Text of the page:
More than any other time we create lists of all the things we want to change. And embark on them ALL. At the same time.

If you take a moment to think about how things you’ve changed in your life up to this point have happened, can you see the problem with this?

Change usually happens little by little, it’s not linear, it’s based on habits and repeating them over and over again to lead to where we want to go.

The smaller the habit/change the easier it is to establish because it’s easier to repeat more often - I won’t go deep dive into habits right now, but safe to say, the more times you can repeat something, the more likely it is to stick and lead to the changes you’re after.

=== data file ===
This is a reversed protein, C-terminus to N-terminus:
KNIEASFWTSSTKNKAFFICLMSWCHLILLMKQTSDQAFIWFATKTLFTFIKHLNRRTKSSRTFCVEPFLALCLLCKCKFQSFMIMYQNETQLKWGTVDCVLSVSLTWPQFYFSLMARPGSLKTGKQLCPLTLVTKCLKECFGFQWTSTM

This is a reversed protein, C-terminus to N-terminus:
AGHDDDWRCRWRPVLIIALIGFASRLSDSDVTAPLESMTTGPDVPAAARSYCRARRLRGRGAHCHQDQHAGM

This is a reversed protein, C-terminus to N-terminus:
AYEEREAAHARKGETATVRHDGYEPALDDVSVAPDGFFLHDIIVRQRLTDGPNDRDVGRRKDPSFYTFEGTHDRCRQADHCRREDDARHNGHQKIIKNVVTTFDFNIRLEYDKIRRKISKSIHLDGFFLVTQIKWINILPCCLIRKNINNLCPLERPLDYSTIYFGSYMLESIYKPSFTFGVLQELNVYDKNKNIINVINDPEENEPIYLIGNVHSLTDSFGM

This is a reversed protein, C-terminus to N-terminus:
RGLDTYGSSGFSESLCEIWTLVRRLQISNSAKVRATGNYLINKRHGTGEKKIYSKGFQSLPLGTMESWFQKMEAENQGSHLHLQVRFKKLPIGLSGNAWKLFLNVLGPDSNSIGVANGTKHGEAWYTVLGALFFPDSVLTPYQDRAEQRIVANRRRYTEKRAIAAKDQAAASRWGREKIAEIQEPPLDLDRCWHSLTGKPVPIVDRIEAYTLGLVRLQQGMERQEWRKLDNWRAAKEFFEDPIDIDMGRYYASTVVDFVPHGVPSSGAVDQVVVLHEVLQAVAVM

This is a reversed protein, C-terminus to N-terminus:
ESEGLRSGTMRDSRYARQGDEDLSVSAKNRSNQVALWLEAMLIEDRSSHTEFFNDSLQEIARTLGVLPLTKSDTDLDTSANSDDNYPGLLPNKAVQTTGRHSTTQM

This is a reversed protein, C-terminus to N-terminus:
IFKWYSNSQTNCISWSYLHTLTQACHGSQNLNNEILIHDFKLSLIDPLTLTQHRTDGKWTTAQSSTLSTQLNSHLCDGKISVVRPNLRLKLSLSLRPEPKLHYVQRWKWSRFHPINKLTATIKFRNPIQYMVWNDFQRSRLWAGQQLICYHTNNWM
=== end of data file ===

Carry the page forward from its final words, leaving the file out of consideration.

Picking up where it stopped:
And when we try to change everything all in one go, it’s no surprise that we often end up changing nothing because we don’t have a focus

I want you to succeed in implementing whatever it is you’ve decided is the right change for you.

So I say this hand on heart, pick something smaller. It will help you avoid the all or nothing cycle and help you look back feeling chuffed that you’ve stuck to something. Honestly.

You can’t:

Lose weight

Drink less

Change jobs

Exercise every day

Cook all your meals from scratch

Read a book a week

Go to bed earlier

All at the same time (although if you can please share your secret you superhuman)


3. Linking change to a particular time period can mean that if it changes we automatically read this as “failure”

If we start something in January, all guns blazing and then by February our enthusiasm fizzles out. We can again treat ourselves unkindly when we think about this.